This second goal came with great relief for Argentina, as only 5 minutes earlier, they fumbled a 3-on-1 chance to increase their lead, all while West Germany fought ferociously to regain a foothold in the game.
Argentina narrowly missed a number of shots in the final third of the match, and in the 73rd minute, Karl-Heinz Rummenigge got West Germany on the scorecard after a curling corner found Rudi Voeller at the near post who headed the ball into the box for Rummenigge to finish with the bottom of his cleats.
A mere 10 minutes later, Voeller claimed one for himself, equalizing after yet another curling West Germany corner kick, but this incendiary comeback would be thwarted just 3 minutes later when an incredible pass from Maradona gave Jorge Burruchaga a clear run at a goal.
The Argentine midfielder placed it coolly in the left-hand side of the net, giving the South American nation a lead that they held until the final whistle — Victory for Argentina!
What Were Argentina’s Fixtures Leading Up To The Final?
Argentina finished top of Group A, facing off against Italy (2nd), Bulgaria (3rd), and South Korea (eliminated). Their first knockout match was against Uruguay who they defeated 1-nil.
They then played England in the quarter-finals, winning 2-1, seeing them through to the semis against Belgium who they defeated 2-nil.
Who Hosted The 1986 World Cup?
Initially, Columbia was chosen to be the host of the 1986 FIFA World Cup, but the Columbian authorities eventually came to the conclusion that the country could not afford to hold the World Cup in accordance with the standards FIFA had requested.
Mexico then took on the role of host in Columbia’s stead, making them the first nation to host multiple World Cups.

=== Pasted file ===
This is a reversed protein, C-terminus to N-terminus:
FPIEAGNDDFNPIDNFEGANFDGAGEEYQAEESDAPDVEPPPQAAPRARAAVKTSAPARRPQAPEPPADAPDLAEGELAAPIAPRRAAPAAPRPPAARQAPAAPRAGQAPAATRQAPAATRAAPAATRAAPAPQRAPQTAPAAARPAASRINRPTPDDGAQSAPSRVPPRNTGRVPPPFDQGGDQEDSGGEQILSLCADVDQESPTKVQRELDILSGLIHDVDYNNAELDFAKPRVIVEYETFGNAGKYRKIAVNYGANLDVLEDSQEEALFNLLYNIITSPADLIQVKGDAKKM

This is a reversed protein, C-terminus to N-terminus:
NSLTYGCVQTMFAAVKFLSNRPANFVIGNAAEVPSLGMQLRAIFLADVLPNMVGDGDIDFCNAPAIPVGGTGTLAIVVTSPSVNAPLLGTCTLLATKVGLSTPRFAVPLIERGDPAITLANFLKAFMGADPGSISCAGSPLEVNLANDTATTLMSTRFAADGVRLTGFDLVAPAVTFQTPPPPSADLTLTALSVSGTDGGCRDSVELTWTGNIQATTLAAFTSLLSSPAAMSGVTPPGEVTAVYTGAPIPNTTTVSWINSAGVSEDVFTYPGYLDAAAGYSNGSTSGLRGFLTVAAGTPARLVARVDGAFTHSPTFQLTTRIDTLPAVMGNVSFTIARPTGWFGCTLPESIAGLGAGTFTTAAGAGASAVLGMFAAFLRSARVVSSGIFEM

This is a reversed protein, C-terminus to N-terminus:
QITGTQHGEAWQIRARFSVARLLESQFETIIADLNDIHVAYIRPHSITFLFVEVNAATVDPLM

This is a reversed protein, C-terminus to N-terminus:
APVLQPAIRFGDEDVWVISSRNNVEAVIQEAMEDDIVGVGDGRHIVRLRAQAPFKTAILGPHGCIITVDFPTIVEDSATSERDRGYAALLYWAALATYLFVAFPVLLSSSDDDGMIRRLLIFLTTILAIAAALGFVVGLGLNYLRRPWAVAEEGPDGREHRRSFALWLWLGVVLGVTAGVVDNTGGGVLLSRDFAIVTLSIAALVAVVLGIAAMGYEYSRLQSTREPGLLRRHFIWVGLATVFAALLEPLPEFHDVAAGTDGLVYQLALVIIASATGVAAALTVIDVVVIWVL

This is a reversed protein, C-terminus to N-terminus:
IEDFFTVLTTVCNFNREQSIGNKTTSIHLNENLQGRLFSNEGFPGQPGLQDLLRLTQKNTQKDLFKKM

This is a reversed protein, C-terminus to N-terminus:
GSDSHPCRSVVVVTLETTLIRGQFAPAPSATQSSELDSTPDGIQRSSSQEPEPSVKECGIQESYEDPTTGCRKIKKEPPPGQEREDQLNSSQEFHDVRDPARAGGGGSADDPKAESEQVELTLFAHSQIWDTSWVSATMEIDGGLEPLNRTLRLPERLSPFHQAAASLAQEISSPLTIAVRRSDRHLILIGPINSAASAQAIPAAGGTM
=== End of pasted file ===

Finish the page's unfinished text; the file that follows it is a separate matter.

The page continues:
The “Hand Of God” Controversy
As much as Maradona was regarded as a hero by his teammates and nation, he was cast as a villain by the English and much of Europe after he scored a, shall we say… controversial goal in the quarter-final against England.
Just 6 minutes into the second half, Maradona ended the drought of the deadlocked game when he challenged England keeper Peter Shilton who had moved away from his goal to punch the ball clear.
Maradona beat Shilton to the punch (literally) by hitting the ball with his hand that was positioned just above his head.
Despite the English team’s passionate appeals of handball to the referee, as he didn’t see the illegal action himself, he allowed the goal, and Argentina took the lead.
A few minutes later, the handsy Argentine beat four dejected English players (including Shilton) with his unparalleled dribbling skills and put the ball in the back of a net, securing their victory.
Maradona scored an impressive 5 goals in the ‘86 World Cup, just one behind top scorer Gary Lineker, the infamous English striker.
Despite the controversy surrounding his Hand of God goal, he was awarded Player of the Tournament, putting the icing on the cake of his first and only World Cup triumph.